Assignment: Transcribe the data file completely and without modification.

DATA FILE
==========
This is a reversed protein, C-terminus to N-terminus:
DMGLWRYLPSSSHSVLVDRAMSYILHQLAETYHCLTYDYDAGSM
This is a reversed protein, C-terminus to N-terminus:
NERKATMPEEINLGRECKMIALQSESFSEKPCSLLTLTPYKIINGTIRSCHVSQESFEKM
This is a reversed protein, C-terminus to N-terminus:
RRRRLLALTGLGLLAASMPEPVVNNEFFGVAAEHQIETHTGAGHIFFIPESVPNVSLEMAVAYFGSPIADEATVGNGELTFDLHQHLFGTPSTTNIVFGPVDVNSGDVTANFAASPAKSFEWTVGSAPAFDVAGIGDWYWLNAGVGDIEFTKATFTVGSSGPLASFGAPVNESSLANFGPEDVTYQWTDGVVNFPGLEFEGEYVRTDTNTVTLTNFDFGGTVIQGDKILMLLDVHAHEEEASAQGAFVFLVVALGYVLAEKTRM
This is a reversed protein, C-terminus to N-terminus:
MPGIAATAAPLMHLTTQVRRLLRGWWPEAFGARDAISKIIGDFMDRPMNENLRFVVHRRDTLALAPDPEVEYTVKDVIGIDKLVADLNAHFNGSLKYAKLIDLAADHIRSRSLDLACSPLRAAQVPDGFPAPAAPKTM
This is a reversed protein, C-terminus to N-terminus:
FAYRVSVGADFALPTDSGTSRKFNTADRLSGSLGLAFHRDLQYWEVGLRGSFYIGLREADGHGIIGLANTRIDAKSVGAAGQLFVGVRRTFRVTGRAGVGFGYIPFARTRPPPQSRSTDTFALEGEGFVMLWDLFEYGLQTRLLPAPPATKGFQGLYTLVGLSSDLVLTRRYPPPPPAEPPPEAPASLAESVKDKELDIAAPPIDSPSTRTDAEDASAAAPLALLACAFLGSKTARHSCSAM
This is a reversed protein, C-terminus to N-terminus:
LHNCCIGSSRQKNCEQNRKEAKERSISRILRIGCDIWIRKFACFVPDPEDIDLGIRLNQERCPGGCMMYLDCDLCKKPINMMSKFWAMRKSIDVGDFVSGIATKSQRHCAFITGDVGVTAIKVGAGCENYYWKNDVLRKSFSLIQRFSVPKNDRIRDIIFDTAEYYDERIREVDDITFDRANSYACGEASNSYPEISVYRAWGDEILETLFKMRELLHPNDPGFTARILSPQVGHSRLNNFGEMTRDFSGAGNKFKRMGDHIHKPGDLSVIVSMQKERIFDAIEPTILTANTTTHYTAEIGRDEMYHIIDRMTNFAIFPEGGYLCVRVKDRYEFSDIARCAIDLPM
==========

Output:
This is a reversed protein, C-terminus to N-terminus:
DMGLWRYLPSSSHSVLVDRAMSYILHQLAETYHCLTYDYDAGSM
This is a reversed protein, C-terminus to N-terminus:
NERKATMPEEINLGRECKMIALQSESFSEKPCSLLTLTPYKIINGTIRSCHVSQESFEKM
This is a reversed protein, C-terminus to N-terminus:
RRRRLLALTGLGLLAASMPEPVVNNEFFGVAAEHQIETHTGAGHIFFIPESVPNVSLEMAVAYFGSPIADEATVGNGELTFDLHQHLFGTPSTTNIVFGPVDVNSGDVTANFAASPAKSFEWTVGSAPAFDVAGIGDWYWLNAGVGDIEFTKATFTVGSSGPLASFGAPVNESSLANFGPEDVTYQWTDGVVNFPGLEFEGEYVRTDTNTVTLTNFDFGGTVIQGDKILMLLDVHAHEEEASAQGAFVFLVVALGYVLAEKTRM
This is a reversed protein, C-terminus to N-terminus:
MPGIAATAAPLMHLTTQVRRLLRGWWPEAFGARDAISKIIGDFMDRPMNENLRFVVHRRDTLALAPDPEVEYTVKDVIGIDKLVADLNAHFNGSLKYAKLIDLAADHIRSRSLDLACSPLRAAQVPDGFPAPAAPKTM
This is a reversed protein, C-terminus to N-terminus:
FAYRVSVGADFALPTDSGTSRKFNTADRLSGSLGLAFHRDLQYWEVGLRGSFYIGLREADGHGIIGLANTRIDAKSVGAAGQLFVGVRRTFRVTGRAGVGFGYIPFARTRPPPQSRSTDTFALEGEGFVMLWDLFEYGLQTRLLPAPPATKGFQGLYTLVGLSSDLVLTRRYPPPPPAEPPPEAPASLAESVKDKELDIAAPPIDSPSTRTDAEDASAAAPLALLACAFLGSKTARHSCSAM
This is a reversed protein, C-terminus to N-terminus:
LHNCCIGSSRQKNCEQNRKEAKERSISRILRIGCDIWIRKFACFVPDPEDIDLGIRLNQERCPGGCMMYLDCDLCKKPINMMSKFWAMRKSIDVGDFVSGIATKSQRHCAFITGDVGVTAIKVGAGCENYYWKNDVLRKSFSLIQRFSVPKNDRIRDIIFDTAEYYDERIREVDDITFDRANSYACGEASNSYPEISVYRAWGDEILETLFKMRELLHPNDPGFTARILSPQVGHSRLNNFGEMTRDFSGAGNKFKRMGDHIHKPGDLSVIVSMQKERIFDAIEPTILTANTTTHYTAEIGRDEMYHIIDRMTNFAIFPEGGYLCVRVKDRYEFSDIARCAIDLPM